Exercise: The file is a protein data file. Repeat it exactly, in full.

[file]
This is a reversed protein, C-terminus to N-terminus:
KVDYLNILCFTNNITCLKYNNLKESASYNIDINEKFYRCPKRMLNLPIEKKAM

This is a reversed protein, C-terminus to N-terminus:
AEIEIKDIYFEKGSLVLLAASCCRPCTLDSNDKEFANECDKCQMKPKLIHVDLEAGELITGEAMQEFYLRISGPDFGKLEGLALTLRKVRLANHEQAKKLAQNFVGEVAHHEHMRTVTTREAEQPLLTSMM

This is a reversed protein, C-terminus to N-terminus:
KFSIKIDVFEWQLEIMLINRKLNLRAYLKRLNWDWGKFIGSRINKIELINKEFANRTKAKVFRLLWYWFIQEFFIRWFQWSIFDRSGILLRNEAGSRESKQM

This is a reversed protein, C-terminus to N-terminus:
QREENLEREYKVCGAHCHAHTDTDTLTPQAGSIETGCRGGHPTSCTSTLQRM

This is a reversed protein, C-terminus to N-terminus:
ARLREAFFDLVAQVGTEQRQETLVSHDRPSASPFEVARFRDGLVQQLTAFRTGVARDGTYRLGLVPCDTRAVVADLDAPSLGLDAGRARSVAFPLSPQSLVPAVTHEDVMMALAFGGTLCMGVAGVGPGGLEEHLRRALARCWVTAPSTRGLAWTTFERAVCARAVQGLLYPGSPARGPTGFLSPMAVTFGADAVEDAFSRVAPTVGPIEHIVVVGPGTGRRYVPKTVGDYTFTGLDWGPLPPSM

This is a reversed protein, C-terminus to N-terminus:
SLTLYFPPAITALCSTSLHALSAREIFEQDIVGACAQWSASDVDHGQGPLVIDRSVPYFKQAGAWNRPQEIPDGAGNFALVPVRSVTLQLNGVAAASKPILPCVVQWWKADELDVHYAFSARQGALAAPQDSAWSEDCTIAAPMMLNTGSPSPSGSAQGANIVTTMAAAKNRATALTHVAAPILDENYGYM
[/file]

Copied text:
This is a reversed protein, C-terminus to N-terminus:
KVDYLNILCFTNNITCLKYNNLKESASYNIDINEKFYRCPKRMLNLPIEKKAM

This is a reversed protein, C-terminus to N-terminus:
AEIEIKDIYFEKGSLVLLAASCCRPCTLDSNDKEFANECDKCQMKPKLIHVDLEAGELITGEAMQEFYLRISGPDFGKLEGLALTLRKVRLANHEQAKKLAQNFVGEVAHHEHMRTVTTREAEQPLLTSMM

This is a reversed protein, C-terminus to N-terminus:
KFSIKIDVFEWQLEIMLINRKLNLRAYLKRLNWDWGKFIGSRINKIELINKEFANRTKAKVFRLLWYWFIQEFFIRWFQWSIFDRSGILLRNEAGSRESKQM

This is a reversed protein, C-terminus to N-terminus:
QREENLEREYKVCGAHCHAHTDTDTLTPQAGSIETGCRGGHPTSCTSTLQRM

This is a reversed protein, C-terminus to N-terminus:
ARLREAFFDLVAQVGTEQRQETLVSHDRPSASPFEVARFRDGLVQQLTAFRTGVARDGTYRLGLVPCDTRAVVADLDAPSLGLDAGRARSVAFPLSPQSLVPAVTHEDVMMALAFGGTLCMGVAGVGPGGLEEHLRRALARCWVTAPSTRGLAWTTFERAVCARAVQGLLYPGSPARGPTGFLSPMAVTFGADAVEDAFSRVAPTVGPIEHIVVVGPGTGRRYVPKTVGDYTFTGLDWGPLPPSM

This is a reversed protein, C-terminus to N-terminus:
SLTLYFPPAITALCSTSLHALSAREIFEQDIVGACAQWSASDVDHGQGPLVIDRSVPYFKQAGAWNRPQEIPDGAGNFALVPVRSVTLQLNGVAAASKPILPCVVQWWKADELDVHYAFSARQGALAAPQDSAWSEDCTIAAPMMLNTGSPSPSGSAQGANIVTTMAAAKNRATALTHVAAPILDENYGYM